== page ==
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Review: Jay to Bee: Janet Frame’s letters to William Theophilus Brown

 j2bJay to Bee: Janet Frame’s Letters to William Theophilus Brown, edited by Denis Harold for the Janet Frame Trust; published in May 2016 by Counterpoint Press, Berkeley, California.

ISBN: 9781619027282

This collection of letters from Janet Frame to Bill Brown spans the period between November 1969 and January 1971, the first fifteen months of their long friendship, and is a testimony to Bill Brown’s assertion in an interview that ‘Oh, she had a wicked wit.  She was a lot of fun’.

The two friends met in 1969 at MacDowell artists’ colony in New Hampshire, where Janet Frame spent some months working among other writers and artists  ̶  like-minded people  ̶  and where she felt entirely at home.  Bill Brown was best known as a painter, living in California with his partner Paul Wonner, also a painter, and their cat Ned. Bill was in addition a gifted pianist, who entranced Janet at MacDowell with his after-dinner playing of Beethoven and Schubert sonatas. Janet later spent time in California with Bill and Paul, and was tickled by the American habit of calling people by their initials: hence the book’s title, Jay to Bee.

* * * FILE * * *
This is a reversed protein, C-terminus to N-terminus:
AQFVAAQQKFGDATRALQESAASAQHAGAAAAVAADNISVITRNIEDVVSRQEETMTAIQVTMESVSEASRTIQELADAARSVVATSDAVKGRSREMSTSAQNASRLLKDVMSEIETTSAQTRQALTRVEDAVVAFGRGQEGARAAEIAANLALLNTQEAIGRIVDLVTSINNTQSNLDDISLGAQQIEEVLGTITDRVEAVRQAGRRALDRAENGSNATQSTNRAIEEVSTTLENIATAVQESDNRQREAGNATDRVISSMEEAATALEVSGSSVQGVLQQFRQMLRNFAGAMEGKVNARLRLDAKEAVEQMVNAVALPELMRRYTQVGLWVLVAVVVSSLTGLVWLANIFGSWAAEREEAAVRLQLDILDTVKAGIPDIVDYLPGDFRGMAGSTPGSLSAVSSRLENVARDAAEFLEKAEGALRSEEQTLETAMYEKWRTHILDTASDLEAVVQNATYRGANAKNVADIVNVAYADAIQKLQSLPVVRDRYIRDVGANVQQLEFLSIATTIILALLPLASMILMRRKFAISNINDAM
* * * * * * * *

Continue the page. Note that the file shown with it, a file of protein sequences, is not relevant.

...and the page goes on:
This volume of letters from Counterpoint Press is a more generously sized format than previous publications from the Janet Frame Trust, allowing for the inclusion of Janet’s doodles, bits of collage and other visuals, giving a fair idea of the formatting of the original letters on the page.  There are also a few letters from Bill Brown included towards the end, plus a helpful glossary of names, nicknames, private word-coinings and so on. The letters cover the usual domestic trivia, travel plans, discussions of artists and writers, music and literature, people they knew, and Janet’s feelings about her experiences at this time; plus all the glorious, joke-sharing silliness of a close and trusting friendship, and a taste of Janet’s scurrilous verses and ribald limericks.

The two friends later exchanged tapes as well as letters: Bill’s piano-playing and Janet’s recordings of poems. Their loving friendship really was a ‘marriage of true minds’, which endured until Janet died in 2004, when her niece, Pamela Gordon, telephoned Bill to report Janet’s imminent death and her final message for him: ‘I still have my sense of humour, and I’ll see you in the next world’.

Jay to Bee is a terrific addition to the published Janet Frame oeuvre. Grateful thanks are due to both the Janet Frame Trust for its work in selecting and editing this material, previously unavailable to the public; and to the American publishers, Counterpoint Press, for producing such a handsome volume. It does, of course, leave us hoping for more!

Patricia Neville is a former English teacher and teacher of the deaf who took an MA in Literature with the Open University as a retirement project, writing her dissertation on Janet Frame. She is now pursuing her interest in Janet Frame further by researching a doctoral thesis, again with the Open University.

November 2016